Understanding school performance: High School selection

School selection can be a nightmare for even the most informed parents. In this post we try to help share some of the ways in which SAILI chooses scholarship high schools.

The driving force behind SAILI’s success is getting the best “bang for buck” we can from the schools on offer. To make sure we give our funders the best “return on their investment” we scout for strong candidates and place them in the strong schools.

How we scout for candidates is a topic for another day but, how we identify strong schools is the topic of this post.

Strong schools typically cost more than average schools, so it is in our best interest to choose the lowest priced strong schools.  This enables us to place as many learners as possible.

Typically, we use the following approach – having already identified top students we look to see which schools serve their top students best. Here we first look at schools that where 60% of students get bachelors passes (these are required to apply to university and we expect our students to do this).

Looking at the graphic above one can see the schools on offer – with the pattern of performance correlating strongly with fees.

We use this kind of view to identify the schools that look interesting. Our intention is to hone in on high value schools not finalise selection with this kind of limited information.

Once we have school of interest – we can quickly check the helpful WCED Find A School  website to see the subject options available and a bunch of other useful information: here we want to see maths and physics presence as well as the drop out across the grades (we assume dropout if numbers are much lower in grade 12 than in grade 8 but, this could also be evidence of a school growing its enrolment in grade 8 over time although this is much less likely)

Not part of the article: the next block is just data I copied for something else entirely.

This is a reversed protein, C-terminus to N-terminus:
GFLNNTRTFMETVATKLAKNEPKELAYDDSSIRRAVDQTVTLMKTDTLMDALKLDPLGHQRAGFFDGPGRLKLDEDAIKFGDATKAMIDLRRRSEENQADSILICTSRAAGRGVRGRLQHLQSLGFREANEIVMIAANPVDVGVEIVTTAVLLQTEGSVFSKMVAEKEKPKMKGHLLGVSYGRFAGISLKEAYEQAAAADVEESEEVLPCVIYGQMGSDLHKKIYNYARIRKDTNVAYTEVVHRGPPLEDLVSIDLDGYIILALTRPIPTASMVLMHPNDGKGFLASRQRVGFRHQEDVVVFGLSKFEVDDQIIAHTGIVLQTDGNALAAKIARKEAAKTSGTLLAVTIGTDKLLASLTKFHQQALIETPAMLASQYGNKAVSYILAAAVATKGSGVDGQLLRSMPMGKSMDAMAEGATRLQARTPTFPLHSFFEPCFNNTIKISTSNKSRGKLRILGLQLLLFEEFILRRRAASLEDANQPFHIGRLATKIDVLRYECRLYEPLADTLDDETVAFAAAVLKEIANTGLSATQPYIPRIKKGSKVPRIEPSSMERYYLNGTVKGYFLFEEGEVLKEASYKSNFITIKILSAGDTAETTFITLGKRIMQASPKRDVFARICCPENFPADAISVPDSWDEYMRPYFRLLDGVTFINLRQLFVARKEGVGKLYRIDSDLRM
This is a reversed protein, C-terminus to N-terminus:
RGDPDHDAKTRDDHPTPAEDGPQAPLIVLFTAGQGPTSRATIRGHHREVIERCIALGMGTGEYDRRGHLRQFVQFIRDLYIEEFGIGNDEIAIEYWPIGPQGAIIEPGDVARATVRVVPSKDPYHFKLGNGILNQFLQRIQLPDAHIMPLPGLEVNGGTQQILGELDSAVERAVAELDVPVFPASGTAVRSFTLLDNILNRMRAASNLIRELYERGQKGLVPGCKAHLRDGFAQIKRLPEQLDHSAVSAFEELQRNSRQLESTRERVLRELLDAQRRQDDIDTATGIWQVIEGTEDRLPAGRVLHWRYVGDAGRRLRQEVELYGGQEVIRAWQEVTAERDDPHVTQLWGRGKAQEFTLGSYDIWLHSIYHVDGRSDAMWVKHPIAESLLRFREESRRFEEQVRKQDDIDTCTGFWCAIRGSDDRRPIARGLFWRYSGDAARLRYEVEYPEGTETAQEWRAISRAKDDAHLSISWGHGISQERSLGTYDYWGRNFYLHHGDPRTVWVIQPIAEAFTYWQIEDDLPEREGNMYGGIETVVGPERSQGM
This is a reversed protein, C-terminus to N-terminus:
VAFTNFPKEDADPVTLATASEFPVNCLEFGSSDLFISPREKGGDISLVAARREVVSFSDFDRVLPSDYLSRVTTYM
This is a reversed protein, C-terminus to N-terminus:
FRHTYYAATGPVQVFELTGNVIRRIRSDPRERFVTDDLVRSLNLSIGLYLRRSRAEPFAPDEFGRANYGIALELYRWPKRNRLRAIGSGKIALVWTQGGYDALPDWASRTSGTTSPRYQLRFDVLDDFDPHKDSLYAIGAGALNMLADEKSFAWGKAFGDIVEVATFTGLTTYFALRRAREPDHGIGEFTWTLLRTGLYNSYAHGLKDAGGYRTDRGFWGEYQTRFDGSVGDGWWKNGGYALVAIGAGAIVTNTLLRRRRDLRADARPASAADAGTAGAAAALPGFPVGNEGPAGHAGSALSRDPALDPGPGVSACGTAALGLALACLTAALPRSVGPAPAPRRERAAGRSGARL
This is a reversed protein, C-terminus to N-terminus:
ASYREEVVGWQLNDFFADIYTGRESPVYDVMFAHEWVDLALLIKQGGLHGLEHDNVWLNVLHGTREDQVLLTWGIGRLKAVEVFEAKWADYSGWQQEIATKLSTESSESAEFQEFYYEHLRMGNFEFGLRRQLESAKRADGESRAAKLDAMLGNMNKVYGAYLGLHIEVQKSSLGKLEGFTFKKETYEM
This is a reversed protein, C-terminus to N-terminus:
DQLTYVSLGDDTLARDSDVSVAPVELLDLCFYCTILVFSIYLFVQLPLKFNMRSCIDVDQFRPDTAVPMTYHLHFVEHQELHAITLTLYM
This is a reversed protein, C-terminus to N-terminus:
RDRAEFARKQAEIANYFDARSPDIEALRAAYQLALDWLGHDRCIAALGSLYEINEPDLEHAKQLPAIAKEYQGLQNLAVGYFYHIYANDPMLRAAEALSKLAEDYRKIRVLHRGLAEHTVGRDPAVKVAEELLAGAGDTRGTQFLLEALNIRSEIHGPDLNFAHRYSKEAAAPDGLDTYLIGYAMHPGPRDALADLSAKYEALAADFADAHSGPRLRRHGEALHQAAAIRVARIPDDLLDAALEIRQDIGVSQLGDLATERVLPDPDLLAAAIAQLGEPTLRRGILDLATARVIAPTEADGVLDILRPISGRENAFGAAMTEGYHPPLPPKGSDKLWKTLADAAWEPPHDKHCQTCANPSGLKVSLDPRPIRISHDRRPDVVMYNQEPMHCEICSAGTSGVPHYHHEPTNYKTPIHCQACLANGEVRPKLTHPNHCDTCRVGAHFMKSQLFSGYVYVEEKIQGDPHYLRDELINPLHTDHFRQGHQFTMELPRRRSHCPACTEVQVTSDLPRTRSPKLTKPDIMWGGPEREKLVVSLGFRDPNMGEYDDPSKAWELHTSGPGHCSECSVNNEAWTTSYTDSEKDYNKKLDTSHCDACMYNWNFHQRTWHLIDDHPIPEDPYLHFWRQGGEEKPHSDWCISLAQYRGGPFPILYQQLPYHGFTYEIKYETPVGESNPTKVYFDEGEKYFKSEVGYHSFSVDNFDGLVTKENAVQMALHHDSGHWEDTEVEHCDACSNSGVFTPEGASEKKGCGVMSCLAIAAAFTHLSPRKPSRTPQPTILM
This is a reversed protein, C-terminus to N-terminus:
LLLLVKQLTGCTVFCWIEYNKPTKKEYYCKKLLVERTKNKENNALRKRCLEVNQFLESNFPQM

For a long time we have felt that parents ought to have the same insights in the system that we do – with this information they could make informed decisions about high school selection. This is our first attempt at making some of the information we have available to other stakeholders.

Of profound significance is that it is possible to get quality from cheaper state schools.  More expensive schools often are better – but not always.  In one of the most important decisions a parent will ever make, it pays to be informed.

The view above gives a perspective on school performance – but what is really interesting is the presence of outliers – cheap schools with good performance and expensive schools with poor. Clearly these schools buck the trend. Anyone with experience in education data will know that there is a whole lot more to school performance that just the bachelors pass metric.

BTW – Tableau does not seem to embed terribly well in our blog so it is easier to click on this link to take you directly to the analysis. We name  the schools who perform above 60% and those who score 10% higher than the trend for a given price.  We are interested in exposing schools that deliver good services for their price.  Try clicking on a school to see its performance.

To get a full view – you also need to take into account drop out, subjects on offer, subject performance etc. not represented here but certainly part of our decision making process.


5 replies
  1. Keegan
    Keegan says:

    Great to see data science being applied in such a useful way. Also I’m glad the school I attended was one of the named ones 🙂

    • Sam Christie
      Sam Christie says:

      Thanks for the feedback Keegan, keep an eye out for more posts along these lines.


  2. Sam Christie
    Sam Christie says:

    It is probably worth pointing out that the bachelors pass metric we used as our filter in this post is just one of many we could have used. In the fee band where bachelors pass rates are very low – it would make more sense to look for combined pass rate of bachelors and diploma (the next best pass type and one which allows entry to the second tier of tertiary). Equally, to make this more useful, we should also be looking to include a perspective on drop out rates.

    • Kath Morse
      Kath Morse says:

      Hi, You can apply to a tertiary institute for BCom Accounting. They will take into consideration your qualification.


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